Really, Rick Perry?
December 29, 2011

There hasn't been much reason these past few weeks to dig back into the vast landscape of unsavory dealings in Rick Perry's Texas, given the governor's increasing irrelevance in the GOP primary.

How Hard Will Education Cuts Hit Texas?
December 22, 2011

Texas, like many states, is facing difficult budget cuts—but even in this cash-strapped environment, the Lone Star State stands out. As NPR reports today, “School funding in Texas is in turmoil.” The state has cut $4.3 billion from education over the last school year, leading to over 12,000 layoffs and sharp reductions in everything from school security to special education. Can Texas stomach these cuts? Data from the National Education Association illustrates a few of the reasons why Texas will be particularly hard-hit by education cuts.

Why Don’t Libertarians Care About Ron Paul’s Bigoted Newsletters?
December 22, 2011

Nearly four years ago, on the eve of the New Hampshire Republican presidential primary, The New Republic published my expose of newsletters published by Texas Congressman Ron Paul. The contents of these newsletters can best be described as appalling.

Brokered Conventions, Last-Minute Comebacks, and Other Crazy Ways the GOP Could End Up With a Nominee
December 16, 2011

Has there ever been a worse year for the conventional wisdom in handicapping a presidential primary race? Sure, the pundit pack has been grotesquely wrong before, from over-hyping Hillary Clinton’s chances in 2008 to smugly dismissing Howard Dean’s potential to galvanize anti-war Democrats in 2004. But never have the political railbirds so frequently compounded their errors as they reeled from one smug, but erroneous, prediction to another.

Whatever Happened To The Superconducting Super Collider?
December 13, 2011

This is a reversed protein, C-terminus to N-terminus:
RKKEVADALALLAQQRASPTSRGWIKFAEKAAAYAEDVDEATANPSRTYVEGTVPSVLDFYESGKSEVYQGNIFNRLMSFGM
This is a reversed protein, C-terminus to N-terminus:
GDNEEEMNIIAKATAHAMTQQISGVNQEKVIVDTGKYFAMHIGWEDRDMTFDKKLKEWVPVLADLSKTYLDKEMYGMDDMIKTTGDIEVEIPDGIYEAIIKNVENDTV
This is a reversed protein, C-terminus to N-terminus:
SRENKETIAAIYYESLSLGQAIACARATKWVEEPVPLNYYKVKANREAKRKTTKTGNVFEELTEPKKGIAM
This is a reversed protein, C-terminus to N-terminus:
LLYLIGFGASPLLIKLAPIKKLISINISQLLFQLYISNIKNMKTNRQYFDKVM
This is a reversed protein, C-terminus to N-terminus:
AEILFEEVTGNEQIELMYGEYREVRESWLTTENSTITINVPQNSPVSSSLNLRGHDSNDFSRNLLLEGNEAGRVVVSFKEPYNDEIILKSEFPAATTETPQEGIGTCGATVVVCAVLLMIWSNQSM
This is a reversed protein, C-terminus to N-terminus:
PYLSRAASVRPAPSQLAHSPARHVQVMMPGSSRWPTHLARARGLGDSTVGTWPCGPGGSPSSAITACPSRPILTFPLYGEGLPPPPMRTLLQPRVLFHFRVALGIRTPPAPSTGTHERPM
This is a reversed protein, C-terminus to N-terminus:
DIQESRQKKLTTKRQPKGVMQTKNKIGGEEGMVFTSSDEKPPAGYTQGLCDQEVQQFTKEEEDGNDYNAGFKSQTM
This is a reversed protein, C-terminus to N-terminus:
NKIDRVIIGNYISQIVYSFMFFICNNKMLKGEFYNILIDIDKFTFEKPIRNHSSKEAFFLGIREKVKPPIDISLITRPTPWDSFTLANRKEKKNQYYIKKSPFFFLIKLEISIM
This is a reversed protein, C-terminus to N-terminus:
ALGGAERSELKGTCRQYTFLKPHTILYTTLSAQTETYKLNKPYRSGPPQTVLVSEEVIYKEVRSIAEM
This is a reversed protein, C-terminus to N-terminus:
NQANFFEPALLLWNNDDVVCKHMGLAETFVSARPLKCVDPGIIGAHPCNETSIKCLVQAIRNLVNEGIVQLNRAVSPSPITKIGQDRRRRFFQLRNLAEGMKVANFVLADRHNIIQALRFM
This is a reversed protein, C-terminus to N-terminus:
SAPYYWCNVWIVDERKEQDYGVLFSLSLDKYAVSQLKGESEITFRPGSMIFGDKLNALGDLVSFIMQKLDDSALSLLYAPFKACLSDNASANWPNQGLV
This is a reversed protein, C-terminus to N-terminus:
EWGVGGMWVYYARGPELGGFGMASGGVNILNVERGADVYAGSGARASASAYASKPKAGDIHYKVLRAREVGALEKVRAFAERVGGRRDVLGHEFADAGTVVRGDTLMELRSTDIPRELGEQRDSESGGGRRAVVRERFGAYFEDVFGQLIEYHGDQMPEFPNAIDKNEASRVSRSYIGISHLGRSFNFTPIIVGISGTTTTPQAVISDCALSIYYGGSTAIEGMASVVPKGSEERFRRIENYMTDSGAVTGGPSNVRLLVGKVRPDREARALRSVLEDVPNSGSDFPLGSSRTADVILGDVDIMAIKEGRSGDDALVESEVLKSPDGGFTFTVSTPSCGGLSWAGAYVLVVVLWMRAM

The scientific world is in a state of high excitement over the prospect of finally isolating the Higgs boson, the subatomic "God particle" that gives, or conveys, or accounts for the existence of, mass.

Remembering the Monstrous Stan Kenton
December 09, 2011

It takes a special awfulness for an artist to be worth remembering not for the value but for the faults of his work. In American music, few well-established figures went quite so wrong as Stan Kenton, the pianist and orchestra leader whose centennial on December 15 will be recognized by concerts at Jazz at Lincoln, the Manhattan School of Music, and the University of North Texas, which houses an archive of Kenton’s papers and scores.

TNR Film Classics: Whatever Happened to Black-and-White? (August 30, 1975)
December 08, 2011

How many major black-and-white movies can you think of that have been made in the last five years? I can think of five: The Wild Child (1970), The Last Picture Show (1971), Paper Moon (1973), Lenny (1974) and Young Frankenstein (1974). In all five, the decision to use monochrome was both calculated and special. There was a time in the not-so-distant when using color was the choice that was calculated and special. What happened and why? For one thing, television.

Rick Perry's Guru, North Toward Home
November 29, 2011

Lost amid the Cain campaign death watch today was this item, reported by Politico: Dave Carney is out as the top strategist for Rick Perry's campaign, replaced by former George W.

Organization Man
November 23, 2011

Just four years after he slid out of the White House as the embattled Rasputin to a flailing president, Karl Rove has reinvented himself as the dominant private citizen in the Republican Party. He is today a driving force behind both the powerful advocacy organization Crossroads GPS and its even more influential sibling, American Crossroads, the largest SuperPAC on the right.

(Semi-) Daily Deadline: May It Please the Court
November 16, 2011

[with contributions from Matt O'Brien and Darius Tahir]  Five and a half hours -- that's the time Supreme Court justices have set aside for oral arguments in the lawsuits against the Affordable Care Act. And you'll forgive me if I find that a little unsettling. As readers of this space know, I've long believed that the law's individual mandate is constitutional. Yes, the Supreme Court could reach a different conclusion. The justices can say pretty much whatever they want.